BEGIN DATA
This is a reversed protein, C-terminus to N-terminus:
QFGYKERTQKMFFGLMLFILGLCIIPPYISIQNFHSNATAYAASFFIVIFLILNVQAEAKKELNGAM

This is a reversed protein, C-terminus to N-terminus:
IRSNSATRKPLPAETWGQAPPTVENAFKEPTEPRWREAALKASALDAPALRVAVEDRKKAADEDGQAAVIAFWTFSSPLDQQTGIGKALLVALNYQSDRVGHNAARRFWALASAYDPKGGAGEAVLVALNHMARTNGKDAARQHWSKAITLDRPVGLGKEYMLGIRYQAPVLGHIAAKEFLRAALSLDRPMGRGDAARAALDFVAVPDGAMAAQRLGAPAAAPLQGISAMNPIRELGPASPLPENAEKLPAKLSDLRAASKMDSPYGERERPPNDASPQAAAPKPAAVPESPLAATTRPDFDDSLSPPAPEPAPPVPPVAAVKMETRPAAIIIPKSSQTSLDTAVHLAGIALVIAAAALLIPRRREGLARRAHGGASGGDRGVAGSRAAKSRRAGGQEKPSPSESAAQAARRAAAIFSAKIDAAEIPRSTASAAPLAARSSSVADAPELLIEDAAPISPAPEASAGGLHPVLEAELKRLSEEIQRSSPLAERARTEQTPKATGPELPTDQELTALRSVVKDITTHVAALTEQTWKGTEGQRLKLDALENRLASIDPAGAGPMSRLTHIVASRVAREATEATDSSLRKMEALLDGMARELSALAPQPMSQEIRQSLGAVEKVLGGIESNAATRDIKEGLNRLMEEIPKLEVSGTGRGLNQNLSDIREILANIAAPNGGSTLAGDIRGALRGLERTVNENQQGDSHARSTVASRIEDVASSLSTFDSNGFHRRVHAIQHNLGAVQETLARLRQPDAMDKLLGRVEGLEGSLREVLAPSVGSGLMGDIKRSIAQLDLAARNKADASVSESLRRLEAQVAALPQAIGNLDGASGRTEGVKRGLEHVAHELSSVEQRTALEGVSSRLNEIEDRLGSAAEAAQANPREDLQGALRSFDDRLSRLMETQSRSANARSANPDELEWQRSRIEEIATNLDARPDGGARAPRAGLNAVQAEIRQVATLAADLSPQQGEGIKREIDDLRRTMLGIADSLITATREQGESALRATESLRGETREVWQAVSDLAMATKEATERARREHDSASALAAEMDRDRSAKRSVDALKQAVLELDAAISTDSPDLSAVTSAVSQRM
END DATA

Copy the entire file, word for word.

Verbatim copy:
This is a reversed protein, C-terminus to N-terminus:
QFGYKERTQKMFFGLMLFILGLCIIPPYISIQNFHSNATAYAASFFIVIFLILNVQAEAKKELNGAM

This is a reversed protein, C-terminus to N-terminus:
IRSNSATRKPLPAETWGQAPPTVENAFKEPTEPRWREAALKASALDAPALRVAVEDRKKAADEDGQAAVIAFWTFSSPLDQQTGIGKALLVALNYQSDRVGHNAARRFWALASAYDPKGGAGEAVLVALNHMARTNGKDAARQHWSKAITLDRPVGLGKEYMLGIRYQAPVLGHIAAKEFLRAALSLDRPMGRGDAARAALDFVAVPDGAMAAQRLGAPAAAPLQGISAMNPIRELGPASPLPENAEKLPAKLSDLRAASKMDSPYGERERPPNDASPQAAAPKPAAVPESPLAATTRPDFDDSLSPPAPEPAPPVPPVAAVKMETRPAAIIIPKSSQTSLDTAVHLAGIALVIAAAALLIPRRREGLARRAHGGASGGDRGVAGSRAAKSRRAGGQEKPSPSESAAQAARRAAAIFSAKIDAAEIPRSTASAAPLAARSSSVADAPELLIEDAAPISPAPEASAGGLHPVLEAELKRLSEEIQRSSPLAERARTEQTPKATGPELPTDQELTALRSVVKDITTHVAALTEQTWKGTEGQRLKLDALENRLASIDPAGAGPMSRLTHIVASRVAREATEATDSSLRKMEALLDGMARELSALAPQPMSQEIRQSLGAVEKVLGGIESNAATRDIKEGLNRLMEEIPKLEVSGTGRGLNQNLSDIREILANIAAPNGGSTLAGDIRGALRGLERTVNENQQGDSHARSTVASRIEDVASSLSTFDSNGFHRRVHAIQHNLGAVQETLARLRQPDAMDKLLGRVEGLEGSLREVLAPSVGSGLMGDIKRSIAQLDLAARNKADASVSESLRRLEAQVAALPQAIGNLDGASGRTEGVKRGLEHVAHELSSVEQRTALEGVSSRLNEIEDRLGSAAEAAQANPREDLQGALRSFDDRLSRLMETQSRSANARSANPDELEWQRSRIEEIATNLDARPDGGARAPRAGLNAVQAEIRQVATLAADLSPQQGEGIKREIDDLRRTMLGIADSLITATREQGESALRATESLRGETREVWQAVSDLAMATKEATERARREHDSASALAAEMDRDRSAKRSVDALKQAVLELDAAISTDSPDLSAVTSAVSQRM